(Closed) Being tested for a learning disablity as an Adult

posted 3 years ago in Emotional
Post # 2
Member
2680 posts
Sugar bee
  • Wedding: September 2014

misslioness :  I have ADD which was diagnosed in adulthood and also know a bit about ADD outside of personal experience, because I’ve sold ADD meds. I’m not a psychiatrist or psychologist though and am definitely not qualified to diagnose anyone. But, just based off of my personal/professional experience- the symptoms you are describing, which seem to be most troubling to you, do not sound like ADD. Have you been evaluated for a processing disorder like dyslexia? You may well have ADD, but it sounds like there’s something else going on as well. Also, the way the psychiatrist tried to diagnose you is NOT normal or professional (if you are in the US.) 

Post # 3
Member
549 posts
Busy bee
  • Wedding: April 2017

I have never been tested for a learning disability, but I do have Tourette’s. I sometimes have trouble focusing, and I often can get fixated or stuck on things. Please don’t let this  issue get you too upset. Some peoples’ brain works differently, and I find that totally amazing. 

Now that you pretty sure of what’s going on, you can work to build coping mechanisms. It’s going to be a struggle, but look at how far you have already come. Have you spoken with your teacher? Perhaps you can do extra things to pull up your grade? 

Post # 4
Member
1009 posts
Bumble bee

I don’t have a learning disability, but I’ve worked in higher ed and I’m concerned for you around getting a diagnosis. If you do have an LD, a formal diagnosis allows you to be covered by the Americans with Disabilities Act and you can have accommodations in your classes. It helps you work with your professors for extra time, assignments, etc. This does usually require a formal diagnosis, though. I’m not sure what your Disabilities Office is dong, since if you don’t have a formal diagnosis, your professors aren’t legally required to give you the accommodations you might need. 

On a personal note, figuring out what’s happening is wonderful, because then you have a landing point that you can build off of in terms of how you cope. My boyfriend recently learned that he has a sensory processing disorder, which explains so much of his behavior, and some specific challenges of our relationship, and it has truly helped him, and us, so much.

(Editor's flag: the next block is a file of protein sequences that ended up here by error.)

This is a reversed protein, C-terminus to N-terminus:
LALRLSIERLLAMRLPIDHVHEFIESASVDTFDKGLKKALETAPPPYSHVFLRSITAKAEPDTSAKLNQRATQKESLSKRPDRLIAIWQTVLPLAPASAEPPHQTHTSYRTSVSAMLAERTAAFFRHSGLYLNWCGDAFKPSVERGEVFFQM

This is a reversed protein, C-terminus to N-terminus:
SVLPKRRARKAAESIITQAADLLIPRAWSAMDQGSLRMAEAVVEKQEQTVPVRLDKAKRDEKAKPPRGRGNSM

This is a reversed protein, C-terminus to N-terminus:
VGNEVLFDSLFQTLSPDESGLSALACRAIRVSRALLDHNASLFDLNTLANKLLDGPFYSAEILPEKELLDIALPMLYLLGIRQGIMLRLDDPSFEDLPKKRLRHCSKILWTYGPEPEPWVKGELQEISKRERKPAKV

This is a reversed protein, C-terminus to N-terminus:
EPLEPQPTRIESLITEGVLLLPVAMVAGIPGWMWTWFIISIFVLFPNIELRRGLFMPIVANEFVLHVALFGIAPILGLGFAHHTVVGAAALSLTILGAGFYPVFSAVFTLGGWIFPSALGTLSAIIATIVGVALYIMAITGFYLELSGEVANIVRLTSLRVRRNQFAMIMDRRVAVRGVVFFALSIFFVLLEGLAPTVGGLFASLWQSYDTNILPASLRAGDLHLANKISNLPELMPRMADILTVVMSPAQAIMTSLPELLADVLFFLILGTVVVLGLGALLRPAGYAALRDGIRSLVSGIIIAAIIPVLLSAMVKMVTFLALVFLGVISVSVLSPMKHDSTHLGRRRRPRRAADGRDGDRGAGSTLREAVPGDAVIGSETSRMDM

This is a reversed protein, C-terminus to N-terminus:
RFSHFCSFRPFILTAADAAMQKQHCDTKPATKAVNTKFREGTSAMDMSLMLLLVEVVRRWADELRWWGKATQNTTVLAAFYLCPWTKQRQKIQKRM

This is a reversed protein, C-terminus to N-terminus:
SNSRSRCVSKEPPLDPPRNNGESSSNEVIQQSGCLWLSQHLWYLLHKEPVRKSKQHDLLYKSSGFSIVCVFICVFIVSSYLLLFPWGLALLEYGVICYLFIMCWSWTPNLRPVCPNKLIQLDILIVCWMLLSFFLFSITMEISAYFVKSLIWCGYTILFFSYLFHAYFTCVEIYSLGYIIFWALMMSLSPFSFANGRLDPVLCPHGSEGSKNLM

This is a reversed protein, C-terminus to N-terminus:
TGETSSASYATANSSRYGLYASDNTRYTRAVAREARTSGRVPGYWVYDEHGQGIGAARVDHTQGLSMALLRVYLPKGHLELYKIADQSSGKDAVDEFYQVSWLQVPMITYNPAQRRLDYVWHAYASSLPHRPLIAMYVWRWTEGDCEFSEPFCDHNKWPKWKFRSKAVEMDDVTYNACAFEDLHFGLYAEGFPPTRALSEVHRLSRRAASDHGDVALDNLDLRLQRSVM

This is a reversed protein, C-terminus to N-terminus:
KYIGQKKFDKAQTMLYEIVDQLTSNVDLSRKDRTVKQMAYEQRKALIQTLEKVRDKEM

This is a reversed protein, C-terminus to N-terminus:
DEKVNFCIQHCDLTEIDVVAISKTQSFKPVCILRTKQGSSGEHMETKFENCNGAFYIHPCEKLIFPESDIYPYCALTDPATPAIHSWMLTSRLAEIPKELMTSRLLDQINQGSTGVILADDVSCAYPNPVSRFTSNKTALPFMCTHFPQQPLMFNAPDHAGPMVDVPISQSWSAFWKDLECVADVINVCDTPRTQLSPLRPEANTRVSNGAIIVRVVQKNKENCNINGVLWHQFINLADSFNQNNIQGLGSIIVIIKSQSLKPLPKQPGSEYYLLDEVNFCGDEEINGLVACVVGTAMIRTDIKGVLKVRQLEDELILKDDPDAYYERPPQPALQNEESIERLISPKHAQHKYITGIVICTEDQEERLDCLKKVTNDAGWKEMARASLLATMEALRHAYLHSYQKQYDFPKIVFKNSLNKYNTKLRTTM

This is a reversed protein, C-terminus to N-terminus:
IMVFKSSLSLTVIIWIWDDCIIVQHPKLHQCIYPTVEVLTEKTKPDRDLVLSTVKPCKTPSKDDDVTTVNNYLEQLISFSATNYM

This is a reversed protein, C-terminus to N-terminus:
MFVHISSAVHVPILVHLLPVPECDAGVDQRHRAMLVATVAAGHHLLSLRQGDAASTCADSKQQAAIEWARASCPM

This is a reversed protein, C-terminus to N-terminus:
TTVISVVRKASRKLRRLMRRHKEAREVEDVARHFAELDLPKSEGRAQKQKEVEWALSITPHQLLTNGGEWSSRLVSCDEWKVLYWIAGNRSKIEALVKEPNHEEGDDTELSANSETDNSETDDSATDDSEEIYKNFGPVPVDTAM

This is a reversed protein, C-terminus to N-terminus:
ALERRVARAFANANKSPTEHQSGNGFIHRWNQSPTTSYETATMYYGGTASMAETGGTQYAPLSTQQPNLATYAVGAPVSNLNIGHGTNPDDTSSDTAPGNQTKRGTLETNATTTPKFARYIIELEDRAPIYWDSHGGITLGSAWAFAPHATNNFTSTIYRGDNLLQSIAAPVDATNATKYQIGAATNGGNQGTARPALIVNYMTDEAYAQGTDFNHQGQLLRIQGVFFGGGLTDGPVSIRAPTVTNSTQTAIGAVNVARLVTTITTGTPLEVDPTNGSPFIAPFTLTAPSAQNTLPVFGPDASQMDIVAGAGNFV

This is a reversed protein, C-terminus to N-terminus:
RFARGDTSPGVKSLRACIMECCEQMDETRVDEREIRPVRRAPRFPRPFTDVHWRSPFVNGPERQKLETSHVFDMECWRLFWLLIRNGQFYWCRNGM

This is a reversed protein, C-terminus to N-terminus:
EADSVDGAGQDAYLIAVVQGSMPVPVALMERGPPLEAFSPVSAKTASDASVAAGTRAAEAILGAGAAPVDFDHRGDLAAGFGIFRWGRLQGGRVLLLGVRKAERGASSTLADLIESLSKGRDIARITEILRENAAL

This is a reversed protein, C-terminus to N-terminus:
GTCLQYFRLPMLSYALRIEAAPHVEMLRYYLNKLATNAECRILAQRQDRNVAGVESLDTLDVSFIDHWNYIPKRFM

Good luck!

Post # 5
Member
580 posts
Busy bee

I have learning disabilities and am a social worker. I have worked with students who have different intellectual disabilities, and what you described with spelling and numbers sounds more like dyslexia. Obviously seeing a professional is the most helpful thing.

Did you ever undergo an evalaution where you were given tasks: Memorizing numbers, answering questions after hearing a story, reading text, etc.? Besides just talking to a professional about what you have specifically experienced and what you are struggling with. Your description also reminds me of my own experience of struggling with a processing issue. 

I think undergoing an assessment would be best. Your college should have an office for students with disabilities, they might be helpful in referring you somewhere where it is free or covered somehow.

I would also recommend going to your college’s counseling center and speaking with them. A counselor could help give you a referral to a professional as well.

Doctor’s mean well, but it can be very overwhelming to be given medication and told you “have X”. While putting a name to what you are experiencing CAN be very helpful, because you can learn how to manage/treat/understand it and help yourself, they can be very stigmatizing. I have been prescribed medication and I do not think I was necessarily given enough of an explanation of what it did or how it would help. 

I would recommend you use your college’s resources (counseling center and office of student disabilities). I would also see if the school has any tutors for Japanese. I also took Japanese and I utilized tutoring for majority of my 4 years in undergrad. It helped me to focus, provided more time to study and practice, and I could work with someone else who would be patient with me. It’s often very difficult to express difficulties or to receive feedback to correct work in front of classmates. I would often feel like I must have been really dumb to not understand something to the point I’d cry and leave class.

I also think you should speak with your professor, let them know you are going to speak with these different departments (counseling center, office of student disabilities) and they can maybe talk with the professor on how to help you pull your grade up.

Post # 7
Member
899 posts
Busy bee
  • Wedding: April 2015

From what you have described (trouble reading out loud but able to describe in your own words, switching letters and numbers) it sounds like your dyslexic. I’m dyslexic and learning a foreign language is hard! I failed horrifically at French no matter how hard I tried. I was diagnosed as a child (my dad is also dyslexic and my mum recognised it from when I was two, my brother on the other hand is basically a maths and English genius and can speak three languages! Genetics are odd) as I was a child I don’t have the experience but I dated someone who was diagnosed with aspergers and dyslexia as an adult. He found once he had the diagnosis that getting help was a lot easier and he felt he understood himself and why he had struggled at school and could get help at uni but getting the diagnosis was a nightmare. You have to keep pushing as it seems doctors prefer not to put labels on adults. The doctor you saw sounds awful though! Try to get a different one! 

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